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My House
by
Aaron Jerome Gay


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I’ve cycled through quite a few roommates.
Living with Love was okay,
but I was always sacrificing time,
neglecting my friends,
giving up this for Love,

giving up that for Love;
"You’d do it if you loved me" was her favorite quote.
I was glad when she was gone.
Sad saw her leave and moved in soon after;
I understood Sad,
why he never went far from the house,

he’s the one who introduced me to Depression.
Depression loved my place.
He’d already heard from Love that I
was looking for another roommate.
Depression’s one of those house guests who
just needed to crash for a few days,
then it turned into a few weeks, and
now his mail comes here;

he’s making no signs of leaving.
He never wants to do anything,
but his half of the rent is always on time.
Depression told me he made a new friend at work;
Suicide, said she was stopping by later,

he thought I should meet her.
He thought we’d like each other,
that we’d be good together.
We have a lot in common,
‘cause we’re both looking
to get away for a while.
She showed up about three in the afternoon,
relaxed, scary relaxed: a dandelion
poised for decapitation and still soaking up the sun.

She knew Sad from a few years back;
she has known Depression for some time now.
Suicide even knew Love,
they had met, but only in passing.

Suicide slides in the door slow and sure,
arms open to me to embrace like old friends
turned new lovers.
She was so sure of everything.
I stood in the kitchen in her arms,
nervous then strangly calm.
I felt weak, like I could give up, and that was okay.
We went away for a while,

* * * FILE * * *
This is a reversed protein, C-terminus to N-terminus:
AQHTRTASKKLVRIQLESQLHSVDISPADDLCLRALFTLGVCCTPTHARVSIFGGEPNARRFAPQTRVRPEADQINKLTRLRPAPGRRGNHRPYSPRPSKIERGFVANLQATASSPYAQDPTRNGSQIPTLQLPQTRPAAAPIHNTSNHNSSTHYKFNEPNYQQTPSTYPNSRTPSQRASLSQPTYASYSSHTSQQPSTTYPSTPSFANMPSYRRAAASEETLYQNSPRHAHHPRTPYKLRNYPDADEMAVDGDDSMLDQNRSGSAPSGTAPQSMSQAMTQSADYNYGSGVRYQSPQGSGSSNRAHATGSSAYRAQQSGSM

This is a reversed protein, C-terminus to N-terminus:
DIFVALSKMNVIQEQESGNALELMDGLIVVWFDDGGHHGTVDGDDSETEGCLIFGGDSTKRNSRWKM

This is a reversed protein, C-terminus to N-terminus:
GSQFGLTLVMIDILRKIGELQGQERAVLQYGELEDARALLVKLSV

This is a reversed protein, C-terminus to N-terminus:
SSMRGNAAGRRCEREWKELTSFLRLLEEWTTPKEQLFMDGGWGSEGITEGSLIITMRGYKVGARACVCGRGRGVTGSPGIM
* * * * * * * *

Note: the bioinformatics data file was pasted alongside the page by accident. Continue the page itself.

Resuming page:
I left a note on the fridge:
"I’m not sure I’m coming back but,
anyway, it’s your turn for the dishes."

Copyright 2009 by Aaron Gay.
Used with the author's permission.

Purchase a framed print of this poem.

Aaron Jerome Gay grew up in a small town in southern Virginia. He first started writing as a child, composing what he calls "love letters to no one." In eighth grade, he discovered poetry and has been writing poems ever since. Now back in school after several years of military service in Thailand, Aaron looks forward to establishing himself in an active writing community.

 

 


Post New Comment:
poetess:
Keep writing Jerome. This poem is powerful and profound. Have you seen the Goodreads website? It is really good for posting poetry and critiquing. Good luck to you. I really enjoyed this poem.
Posted 08/31/2010 09:15 PM
Cecelia Gay:
One of the best I have read...What a mirror to soul in this meaningful dialogue of self analysis and personal responsibility. Who could not identify with this at some point in their life? The ending is perfect. Great job. Since our last names are the same want everyone to know this isn't his mother writing but I would be very proud if I were. Cecelia Gay
Posted 08/30/2010 10:27 AM
Linda Lee Konichek:
Wow, powerful images used in an amazing way! A very moving, unforgettable poem. Linda Lee
Posted 08/30/2010 08:56 AM
fjbergmann:
And regarding who's addressed in the note on the fridge at the end of the poem, it's the last roommate, Depression, who introduced the narrator to Suicide.
Posted 08/30/2010 08:35 AM
fjbergmann:
I'm in Los Angeles, handling the affairs of my sister Lissy, who killed herself a week ago. This is a marvelous poem.
Posted 08/30/2010 08:23 AM
dotief@comcast.net:
Extremely good use of personification, especially in conjunction with the powerful imagery. The only confusing element was the last line. Who does the poet address? Who is the unnamed entity watching? The one whose turn it is for the dishes? I thought it might be more clear if it were Love's turn for the dishes--or even "it's not my turn for the dishes." Still, I loved the overall power of the piece--its unsettling message of hopelessness that makes a person seek oblivion. Wonderful!
Posted 08/30/2010 08:17 AM
bpdethlefsen:
Smart, sensitive and shockingly cool.
Posted 08/30/2010 07:25 AM


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